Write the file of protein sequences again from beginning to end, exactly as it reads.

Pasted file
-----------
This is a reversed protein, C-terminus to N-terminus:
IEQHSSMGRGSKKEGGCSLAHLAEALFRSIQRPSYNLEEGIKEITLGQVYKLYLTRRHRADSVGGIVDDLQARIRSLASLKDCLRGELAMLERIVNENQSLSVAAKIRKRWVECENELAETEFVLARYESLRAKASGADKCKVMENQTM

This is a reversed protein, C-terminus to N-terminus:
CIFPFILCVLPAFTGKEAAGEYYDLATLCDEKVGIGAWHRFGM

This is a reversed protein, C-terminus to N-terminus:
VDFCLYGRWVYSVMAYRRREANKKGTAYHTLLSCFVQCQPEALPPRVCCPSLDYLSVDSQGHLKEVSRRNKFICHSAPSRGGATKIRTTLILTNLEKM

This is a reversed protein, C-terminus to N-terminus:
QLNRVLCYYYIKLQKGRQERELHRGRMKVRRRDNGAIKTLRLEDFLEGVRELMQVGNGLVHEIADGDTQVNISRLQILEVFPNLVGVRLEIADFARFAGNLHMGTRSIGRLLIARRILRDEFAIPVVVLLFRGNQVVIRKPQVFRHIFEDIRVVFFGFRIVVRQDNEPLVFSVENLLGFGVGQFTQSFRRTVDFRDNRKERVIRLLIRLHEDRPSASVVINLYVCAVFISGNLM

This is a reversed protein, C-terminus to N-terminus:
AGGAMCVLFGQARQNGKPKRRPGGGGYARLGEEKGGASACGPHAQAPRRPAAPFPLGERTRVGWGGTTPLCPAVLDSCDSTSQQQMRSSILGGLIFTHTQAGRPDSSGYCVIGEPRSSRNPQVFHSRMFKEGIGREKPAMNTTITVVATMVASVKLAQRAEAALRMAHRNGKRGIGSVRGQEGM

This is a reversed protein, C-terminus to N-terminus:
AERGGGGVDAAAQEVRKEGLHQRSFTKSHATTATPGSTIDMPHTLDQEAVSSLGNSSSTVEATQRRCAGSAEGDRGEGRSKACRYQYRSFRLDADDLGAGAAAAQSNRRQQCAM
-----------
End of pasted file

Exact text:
This is a reversed protein, C-terminus to N-terminus:
IEQHSSMGRGSKKEGGCSLAHLAEALFRSIQRPSYNLEEGIKEITLGQVYKLYLTRRHRADSVGGIVDDLQARIRSLASLKDCLRGELAMLERIVNENQSLSVAAKIRKRWVECENELAETEFVLARYESLRAKASGADKCKVMENQTM

This is a reversed protein, C-terminus to N-terminus:
CIFPFILCVLPAFTGKEAAGEYYDLATLCDEKVGIGAWHRFGM

This is a reversed protein, C-terminus to N-terminus:
VDFCLYGRWVYSVMAYRRREANKKGTAYHTLLSCFVQCQPEALPPRVCCPSLDYLSVDSQGHLKEVSRRNKFICHSAPSRGGATKIRTTLILTNLEKM

This is a reversed protein, C-terminus to N-terminus:
QLNRVLCYYYIKLQKGRQERELHRGRMKVRRRDNGAIKTLRLEDFLEGVRELMQVGNGLVHEIADGDTQVNISRLQILEVFPNLVGVRLEIADFARFAGNLHMGTRSIGRLLIARRILRDEFAIPVVVLLFRGNQVVIRKPQVFRHIFEDIRVVFFGFRIVVRQDNEPLVFSVENLLGFGVGQFTQSFRRTVDFRDNRKERVIRLLIRLHEDRPSASVVINLYVCAVFISGNLM

This is a reversed protein, C-terminus to N-terminus:
AGGAMCVLFGQARQNGKPKRRPGGGGYARLGEEKGGASACGPHAQAPRRPAAPFPLGERTRVGWGGTTPLCPAVLDSCDSTSQQQMRSSILGGLIFTHTQAGRPDSSGYCVIGEPRSSRNPQVFHSRMFKEGIGREKPAMNTTITVVATMVASVKLAQRAEAALRMAHRNGKRGIGSVRGQEGM

This is a reversed protein, C-terminus to N-terminus:
AERGGGGVDAAAQEVRKEGLHQRSFTKSHATTATPGSTIDMPHTLDQEAVSSLGNSSSTVEATQRRCAGSAEGDRGEGRSKACRYQYRSFRLDADDLGAGAAAAQSNRRQQCAM